Last but not least in this much needed debriefing comes a reflection on two inpatient stays for me when I was undergoing breast cancer treatment. Whilst an inpatient with pyrexia of unknown origin and severe musculoskeletal pains as a side effect of one of my chemo drugs, I had to ask 3 different nurses over the course of 3 hours for pain relief. Why the first two did not deliver, I have no idea, but the 3rd was rapid and apologetic in getting it to me. Another brief stay with neurological side effects rendering me completely dependent saw me waiting 12 hours, from ordering, for intravenous fluids to be started. During this stay I initially saw very little of any nurses but did have a very attentive health care assistant who to my huge gratitude responded rapidly to my call bell on several occasions. The next day I was stunned by the extensive and wonderful care I received from an older nurse in comparison to the general standard or lack of nursing care. It took us both some time to click that we had actually trained together and when we had a brief chat about what has changed in nursing, she told me that she probably wouldn’t choose to stay in that particular job as she had been told by her superiors that she “ cared too much and took too much time with people.” What more can I say? What is going so horribly wrong? Is it all about health funding? Why have the standards slipped so horrendously? Why are beds not made, patients not assisted with hygiene? Why are critical medications not delivered in a timely manner? Why were my IV fluids charted at middy and not started until midnight? Why the complacency? Why did someone ring an ambulance from their hospital bed when their call bell was not being responded to? Perhaps that is an urban legend, but somehow I doubt it. Any answers?

In all fields and across all cohorts there will always be a continuum of those who do their best through to those who try to get away with the bare minimum. There will be those who make mistakes simply because the exhausting workload is beyond the capabilities of one individual and the blame for this cannot be laid at the feet of these people alone. These people need forgiveness and support for of course we are all human and fallible. As I have made patently clear, the nurses whom I perceive as neglectful are those who do not appear to be trying very hard at all. Nursing is hard work. It requires the heart, body and mind to synchronise and strive and when this is not understood and appreciated, when tasks are performed inefficiently ( or not at all ) and without any heart, frankly, as patients, we would be better off in the care of reliable robots.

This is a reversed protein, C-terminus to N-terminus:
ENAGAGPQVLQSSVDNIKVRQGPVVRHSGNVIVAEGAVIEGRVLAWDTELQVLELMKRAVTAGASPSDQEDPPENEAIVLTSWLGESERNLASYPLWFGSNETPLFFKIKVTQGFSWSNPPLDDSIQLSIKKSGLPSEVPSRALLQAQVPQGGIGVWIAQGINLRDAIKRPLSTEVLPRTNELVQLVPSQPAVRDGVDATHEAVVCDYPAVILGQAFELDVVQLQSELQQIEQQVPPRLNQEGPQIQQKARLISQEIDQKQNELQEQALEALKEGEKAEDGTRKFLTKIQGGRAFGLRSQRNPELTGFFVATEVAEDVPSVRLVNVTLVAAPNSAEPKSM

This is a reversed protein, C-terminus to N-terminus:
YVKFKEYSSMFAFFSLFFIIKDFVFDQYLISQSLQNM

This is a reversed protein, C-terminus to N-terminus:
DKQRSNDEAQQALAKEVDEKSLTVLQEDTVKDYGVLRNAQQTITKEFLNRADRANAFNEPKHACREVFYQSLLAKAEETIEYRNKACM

I believe that in writing this I have been as honest and as fair as possible in describing that which I have experienced and observed. I am also mindful that this is a first world country with a rapid population explosion for which we do not have the infrastructure. I am appreciative of the fact that we do have “free” tax payer funded healthcare and of those who make a concerted effort to carry out their jobs with dedication and professionalism. I am equally horrified at how easy it is to fall through the cracks and be virtually neglected in the system as so called professionals get away with working to appallingly low standards. Apart from observe and write about this, I don’t know what to do. I am not a researcher or a political activist. I am a nurse who is experiencing a profound degree of disappointment in the behaviour of many of my peers. I want and need to know if the system is failing them or if they are they failing the system? Given that nothing is black and white I will suppose that this is a mutually impelling, downward spiral of grey.

How will these experiences and observations impact on my future work? In the past, observing people working below the required standards always fuelled me to strive for betterment. It reminded me of why I did what I did, and why I did it with untold compassion and painstaking attention to detail. I was not someone prone to complaining or dobbing people in, but observing shortcomings tended to make me just want to up my own game, as if I could somehow nullify that which I was so loathe to accept as reality. Perhaps in hindsight I should have been a squeaky wheel but it never was my style. Now, I am tired and disillusioned. Obviously I still have to work, yet I am really uncertain about returning to nursing after my illness. The fire in my belly, the fire that drove a 30 year nursing career is barely flickering now. Do I still want a part of this?

Maybe it’s a yes, I realise as I write. I realise I am still inspired by compassion and excellence. The small number of nurses whom I have greatly admired and deeply appreciated throughout my ghastly ordeal with cancer are my role models and my inspiration. Perhaps their gifts to me can still be mine to others. The realisation that as a patient, I pretty much have to accept whatever I am given is on the one hand humbling. On the other it becomes a driving force to step up and speak out against this unacceptable complacency within parts of the profession in NZ. If I do return to nursing I know one thing for sure; I will be gentler on myself. I will fully own and acknowledge my own expertise and commitment to excellence whilst no longer beating myself up over minor, relatively inconsequential errors. Perhaps in time I will again find my energy and passion for my chosen profession. And perhaps I wont.

 

– name withheld by request